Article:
CW: violence, sex, grief, a graphic detail about rape
This morning, I’m out at my neighborhood cafe, where they are playing club music to wake up the patrons. Or maybe in solidarity and grief and resistance. this cafe is queer-owned/-operated, and has sizable queer clientele. A handful of folks come in who I read as queer; we’re subdued this morning. We don’t smile big. We give each other the side eye, we purse our lips in that sort of sad smile that says, I’m grieving, too, even though I’m out in the world trying to look like I have my shit together. The world feels quieter today, muted, and not just because of the fog dampening the trees and the morning commute.
This morning I am grieving like so many of us are grieving because we’ve had a mass shooting hit us in our back yard. Many others of us are grieving because this is only the latest shooting to target someone or some community we love.
(I began this last fall, and never posted it, because I couldn’t finish the piece… more about that at the end.)
I’ve been immersed in sexual assault these days. (So much so that I can’t even engage in my usual mild self-harming practice of watching Law and Order:SVU) Who isn’t, though — I mean, when aren’t we all immersed in sexual assault and hostility? When do we get a break?
I read Lidia Yuknavitch’s new book The Small Backs of Children (read it), then her essay Explicit Violence when thinking about how to write about violence without “overwhelming” my readers (a topic we discuss often in grad school — never mind that no matter how explicitly I describe the violence done to me or my sister, how cleanly I can recreate the house we lived in, the reader is never going to be as overwhelmed as we are just living with the memories). One book I read for my Autobiograpy class includes the narrator getting routinely raped by her brother, almost gang raped by older boys at her high school, and pressured into sex by her “boyfriend”– and that’s just in the first 80 pages. Never mind the news: Bill Cosby, sexual assaults on camps, story after story about how the Catholic Church continues to cover up the abuse of children perpetrated by its priests around the world. My dear friend tells me some of what she’s learning in her anti-trafficking trainings, as local organizations ramp up their services in advance of the Super Bowl. I get an announcement from the SFSU security deparment, reporting a stranger rape on campus, which reads like an old-school alt.sex.stories.rape post…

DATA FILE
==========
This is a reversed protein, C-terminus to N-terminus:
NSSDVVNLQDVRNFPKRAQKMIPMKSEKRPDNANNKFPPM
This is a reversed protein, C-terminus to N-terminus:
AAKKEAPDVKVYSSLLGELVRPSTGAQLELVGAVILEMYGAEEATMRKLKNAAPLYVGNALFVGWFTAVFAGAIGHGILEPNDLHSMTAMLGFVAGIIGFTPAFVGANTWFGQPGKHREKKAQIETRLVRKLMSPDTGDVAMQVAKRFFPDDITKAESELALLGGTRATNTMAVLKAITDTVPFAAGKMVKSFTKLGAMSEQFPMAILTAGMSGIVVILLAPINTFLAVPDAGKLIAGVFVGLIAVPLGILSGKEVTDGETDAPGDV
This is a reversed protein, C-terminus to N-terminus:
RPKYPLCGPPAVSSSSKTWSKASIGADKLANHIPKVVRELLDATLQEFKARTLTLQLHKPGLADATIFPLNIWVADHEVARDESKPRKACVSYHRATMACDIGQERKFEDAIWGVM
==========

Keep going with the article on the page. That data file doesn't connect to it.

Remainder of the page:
Good morning good morning. The wall heater has just kicked on, so I can’t hear the owl that I was about to describe to you — s/he’s out in the pine trees, maybe situated near the top, maybe watching the moon, who-who-whoing every now and again, waking up the air around me this morning.
How is it where you are? I ask this every day, and here’s why: 1) I’m curious (and if you wanted to tell me about it in the comments, I’d love it) and 2) I think it matters for our writing, to know how we’re situated, I mean the details of place, what and where we begin from.
(A note about comments: I love them and am so grateful when you write here. I’m not always able to respond right away, but the responses mean so much to me, and I want to offer a public thank you right here.)